Modern Flea Eradication: The Best Of The Old And The New

Terese C. DeManuelle, BSc, DVM, Diplomate ACVD
Allergy & Dermatology Veterinary Referral Center, Milwaukie, OR
Adjunct Professor of Dermatology, Washington State
University College of Veterinary Medicine, Pullman, WA


            Throughout most of the world, flea infestation is the most common ectoparasitic condition of dogs and cats.  Flea allergy dermatitis is the most common small animal dermatologic disease. 

Efforts to control fleas have advanced in recent years because of the availability of topically applied flea control products and have dramatically altered attaining the goal of flea eradication.


            The recent development of effective topical and systemic flea control products has decreased the necessity of treating the environment.  Environmental flea control may still be necessary at the onset of flea control when a heavy flea burden exists or when a multiple pet household is treated or when flea allergy dermatitis exists in pets or ownersand rapid eradication of fleas is essential.  The treatment of choice for the environment is a residual insect growth regulator (methoprene, pyriproxifen) or other larvicide in combination with an adulticide.  


Knowledge of flea biology is necessary in order to determine the class of flea control necessary for the individual pet and/or the environment.  The cat flea, Ctenocephalides felis felis, is most common flea infesting dogs, cats, pet rabbits, guinea pigs and ferrets in United States.  The cat flea has a variable length of developmental cycle depending on temperature and humidity.  Under conditions of  75 F and 78% relative humidity, the developmental cycle varies from 17 to 26 days depending on the insect’s gender.  Dryness, high heat and extreme cold will prolong the life cycle and may be deleterious to larvae.

Flea eggs are laid on the host within 24-36 hours after flea’s first blood meal.  Approximately seventy percent of eggs fall from haircoat within eight hours and are distributed in the any portion of the environment to which the  pet gains access.  Flea larvae are susceptible to heat and dessication.  Flea pupae are resistant to dessication.  Adult fleas commence feeding and mating within the first twenty-four hours.  The cat flea is a permanent ectoparasite, which means that once on the host, the flea is removed only by grooming activity.


Flea saliva contains a histamine-like compound, enzymes that have cytolytic, anticoagulant, and proteolytic properties, and complete protein antigens of 14-90 kilodaltons.  Flea allergy dermatitis is characterized as Type I, Type IV, late phase (IgE), and cutaneous basophil hypersensitivity.  The immunologic mechanism of flea allergy dermatitis that develops in a specific animal is contingent upon the length and degree of exposure to fleas and genetic predisposition.  Animals with atopic dermatitis are predisposed to development of flea hypersensitivity.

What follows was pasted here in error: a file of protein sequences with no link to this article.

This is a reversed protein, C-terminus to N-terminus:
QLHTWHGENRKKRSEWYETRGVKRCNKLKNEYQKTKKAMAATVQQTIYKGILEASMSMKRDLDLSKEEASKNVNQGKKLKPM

There is no breed or sex predilection for flea allergy dermatitis.  The development of flea allergy dermatitis may occur at any age.  The disease initally may be seasonal.  Flea allergy dermatitis may occur year-round contingent on the environmental parameters conducive to flea development.             The lesions of flea allergy dermatis are multiple and consist of licking, chewing, excessive grooming, especially involving the rear half of the body, dorsal lumbosacral area and groin.  Fibropruritic nodules are uncommon lesions seen in dogs with chronic flea allergy dermatitis.  The lesions are usually located in the dorsal lumbosacral region of dogs and are firm alopecic nodules of 0.5 to 2 cm in diameter.

Commonly noted signs of flea allergy dermatitis in cats include symmetric alopecia (self induced) and miliary dermatitis (generalized or “collar” pattern).  Feline eosinophilic disease associated with flea allergy dermatitis include eosinophilic plaques, indolent ulcers, and eosinophilic granulomas.  A peripheral eosinophilia has been documented in approximately 20% of cats diagnosed with flea allergy dermatitis.  

Diagnosis and treatment of secondary pyoderma in dogs with flea allergy dermatitis is an important component of therapy.  Dogs with flea allergy dermatitis may have accompanying lesions of pyotraumatic dermatitis, superficial pyoderma, or deep pyoderma.(Figure 3)  The lesions of deep pyoderma with accompanying cellulitis seen in German Shepherd Dog pyoderma are commonly associated with flea allergy dermatitis.   

            Antihistamine and fatty acid therapy is rarely effective in dogs and cats with flea allergy dermatitis.  Fatty acid therapy has been proposed for the treatment of cats with flea-induced miliary dermatitis.             Immunodiagnostic tests available for diagnosis of flea allergy include intradermal skin testing with total flea extract (1:1000 wt/vol).  An immediate reaction (20 minutes) will be observed in 80% of patients with flea allergy dermatitis; 20% of patients will exhibit a delayed reaction (48-72 hours).   Serum in vitro testing has variable accuracy in the diagnosis of flea allergy dermatitis.  Multiple hyposensitization studies have shown no significant benefit for therapy of canine or feline flea allergy dermatitis.4-6


There are several important concepts to consider for effective flea control.  The most important concept is complete flea eradication.  Treatment of all “in contact” animals and possibly environment may be necessary.  It is important to focus on “source points” which are areas of most preferential flea development.  Individualized “personalized” protocols are the most effective form of flea management.

The ideal treatment is safe, non-toxic, non-irritating, immediate effect, repellant effect, long duration of action, and activity against multiple stages of the flea cycle



-           Advantages: convenience of use, residual activity, activity on flea cycle (inhibitors of chitin synthesis (lufenuron, cyromazine, diflubenzuron), repellent activity (fenthion=Pro-Spot )

-           Disadvantages: incomplete efficacy for flea allergic animals, limited efficacy on male fleas (cythioate=Proban ) due to insufficient absorption during blood meal



-           Advantages: good dispersion of products, focal treatment of source points

-           Disadvantages: expensive cost, cumbersome application

-           Active ingredients: pyrethroids, organophosphates, insect growth regulators (pyriproxifen, methoprene)